THE BADDEST OF THEM ALL
BY Z. SCOTT
DO YOU EVER wonder how chemical pesticides affect our lives? They may do more damage than you think, with several potentially harmful effects on the environment, our cannabis and our own health.
Chemical pesticides are known to pollute the environment. While their intended effects are often short-lived, studies have shown that chemical pesticides linger in the atmosphere, the ground and in our waterways long after their job is over, creating a buildup of adverse pollution in our environment, which continues to grow with every application. This can lead to reduced pest control, contamination of surface water and groundwater and injury of non-target species, including humans.
EFFECTS ON SOIL AND CANNABIS
When farmers across the world began to rely on chemical pesticides, a drastic change in soil health followed. When the health of soil is compromised, your cannabis (an accumulator plant) is compromised as well. The United States government estimates that levels of trace minerals in fruit and vegetables fell by up to 76% between 1940 and 1991. This change is tied directly to the widespread increased exposure to pesticides. Chemical pesticides not only deplete the trace mineral content in our food and cannabis, they also contaminate both. While pesticides are designed to kill living organisms, they are certainly not meant to enter our bodies.
Pesticides have been linked to a myriad of diseases. The Pesticides Literature Review, which is based on studies conducted by a multi- university research team in Toronto, concludes, “people should reduce their exposure to pesticides because of links to serious illnesses. Results of this study found consistent evidence of serious health risks such as cancer, nervous system diseases and reproductive problems in people exposed to pesticides…through home and garden exposure.”
Similar research has linked exposure to pesticides to increased presence of neurological disorders, Parkinson’s disease, childhood leukemia, lymphoma, asthma and more. Progressing to organic repellents is a logical step to potentially help reduce the chances of disease or disease acceleration. You too can choose to enjoy a pest-free cannabis garden without using these potentially harmful chemicals:
Avermectin is an insecticide found in Lucid and Avid pesticide brands. The Pesticide Action Network (PAN) lists Avermectin as a “Bad Actor,” while Avid labels claim that it’s harmful if inhaled.” When given doses that were also toxic to the mothers, Abamectin produced cleft palate in the offspring of treated mice and rabbits, showing that its effects are not healthy.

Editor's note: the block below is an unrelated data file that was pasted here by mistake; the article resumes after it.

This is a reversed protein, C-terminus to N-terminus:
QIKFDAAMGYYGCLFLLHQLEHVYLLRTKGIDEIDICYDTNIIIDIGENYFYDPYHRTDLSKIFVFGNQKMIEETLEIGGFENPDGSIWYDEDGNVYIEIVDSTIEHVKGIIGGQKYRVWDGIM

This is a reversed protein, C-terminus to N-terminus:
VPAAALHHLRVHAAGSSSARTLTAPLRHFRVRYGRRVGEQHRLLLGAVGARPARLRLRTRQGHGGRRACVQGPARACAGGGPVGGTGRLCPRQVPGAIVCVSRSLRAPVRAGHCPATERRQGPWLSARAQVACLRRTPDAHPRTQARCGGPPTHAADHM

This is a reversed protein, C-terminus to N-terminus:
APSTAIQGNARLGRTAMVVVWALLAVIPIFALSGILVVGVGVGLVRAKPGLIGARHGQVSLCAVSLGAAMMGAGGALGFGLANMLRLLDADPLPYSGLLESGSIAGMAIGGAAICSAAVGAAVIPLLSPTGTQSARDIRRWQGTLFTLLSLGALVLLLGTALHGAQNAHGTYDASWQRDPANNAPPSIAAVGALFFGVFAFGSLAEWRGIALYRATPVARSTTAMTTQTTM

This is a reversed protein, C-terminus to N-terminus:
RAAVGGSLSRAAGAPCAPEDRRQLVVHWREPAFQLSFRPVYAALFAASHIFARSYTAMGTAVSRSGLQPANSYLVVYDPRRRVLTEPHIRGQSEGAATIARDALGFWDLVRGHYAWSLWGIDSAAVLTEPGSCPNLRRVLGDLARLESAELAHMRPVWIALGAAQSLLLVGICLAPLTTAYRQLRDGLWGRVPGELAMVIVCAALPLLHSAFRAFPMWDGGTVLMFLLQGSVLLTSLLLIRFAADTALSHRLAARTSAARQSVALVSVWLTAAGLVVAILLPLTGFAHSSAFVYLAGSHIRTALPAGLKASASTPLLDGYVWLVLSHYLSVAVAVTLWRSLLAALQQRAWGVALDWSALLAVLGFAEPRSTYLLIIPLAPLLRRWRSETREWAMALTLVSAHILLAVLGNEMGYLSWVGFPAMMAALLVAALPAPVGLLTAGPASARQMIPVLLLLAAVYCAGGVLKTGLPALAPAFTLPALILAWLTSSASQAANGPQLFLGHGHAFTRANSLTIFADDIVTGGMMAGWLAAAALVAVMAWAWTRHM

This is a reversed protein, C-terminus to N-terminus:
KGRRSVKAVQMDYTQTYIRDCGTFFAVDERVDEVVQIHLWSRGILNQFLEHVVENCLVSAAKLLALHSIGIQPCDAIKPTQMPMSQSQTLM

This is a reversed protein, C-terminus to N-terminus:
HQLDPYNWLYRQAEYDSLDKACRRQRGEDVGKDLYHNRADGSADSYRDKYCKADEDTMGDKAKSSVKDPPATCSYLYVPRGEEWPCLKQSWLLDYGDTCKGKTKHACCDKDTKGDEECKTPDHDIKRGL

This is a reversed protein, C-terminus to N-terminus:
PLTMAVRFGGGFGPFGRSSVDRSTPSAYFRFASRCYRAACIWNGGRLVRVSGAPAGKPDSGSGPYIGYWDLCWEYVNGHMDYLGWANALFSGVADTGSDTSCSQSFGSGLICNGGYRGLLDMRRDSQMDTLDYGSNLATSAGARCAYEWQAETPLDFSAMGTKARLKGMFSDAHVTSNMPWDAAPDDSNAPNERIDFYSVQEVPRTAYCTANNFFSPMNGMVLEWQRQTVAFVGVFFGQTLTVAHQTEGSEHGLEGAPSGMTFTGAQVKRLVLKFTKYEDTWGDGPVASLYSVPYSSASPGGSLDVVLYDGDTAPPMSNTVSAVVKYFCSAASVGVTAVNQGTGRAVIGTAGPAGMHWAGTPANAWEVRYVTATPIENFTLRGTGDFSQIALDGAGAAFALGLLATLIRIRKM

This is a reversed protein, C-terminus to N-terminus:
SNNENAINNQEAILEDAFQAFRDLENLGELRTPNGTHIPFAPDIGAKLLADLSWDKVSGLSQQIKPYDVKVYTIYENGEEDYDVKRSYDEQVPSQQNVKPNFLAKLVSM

This insecticide for ornamental and landscape plants is found in the TetraSan 5 WDG pesticide brand, and is not intended for being inhaled. A study exposed rats to a hefty amount of Etoxazole, and discovered that the livers of all of the subjects were enlarged. Although it’s not the most dangerous on the list, Etoxazole has no business being in anyone’s lungs.
Myclobutanil is an active ingredient in the Eagle 20 pesticide brand, which prevents brown patch and dollar spot in established turf, ornamental plants, and certain fruits. This fungicide is considered “slightly hazardous” by the World Health Organization, due to its potential for nervous system problems and toxic fumes.
Exposure to Myclobutanil can result in symptoms like allergic dermatitis, vomiting, itchiness, nausea, headache, skin rash, nosebleed, and eye irritation. A two-generation study on rats found that Myclobutanil decreased pup weight gain, and increased incidence of stillborn.
The World Health Organization (WHO) refers to Imidacloprid as a moderately hazardous insecticide. According to the National Pesticide Information Center (NPIC), this ingredient in Confidor and Gaucho pesticide brands is moderately toxic if ingested or inhaled, but because of the way it binds to cells, it’s much more harmful to insects than it is to mammals.
The signs and symptoms from Imidacloprid poisoning are similar to nicotinic poisoning, which include fatigue, cramps, muscle weakness, and twitching.
Bifenazate is a miticide found in the Floramite pesticide brand that helps control a handful of pests on ornamental plants, greenhouse tomatoes, and non-bearing fruit trees. Scientists found that over a 21 dermal study in rats, Bifenazate triggered a decrease in body weights and urinary volume, and caused extramedullary hematopoiesis in the spleen. While there haven’t been any tests on humans, it’s safe to assume that this miticide would cause more harm than good.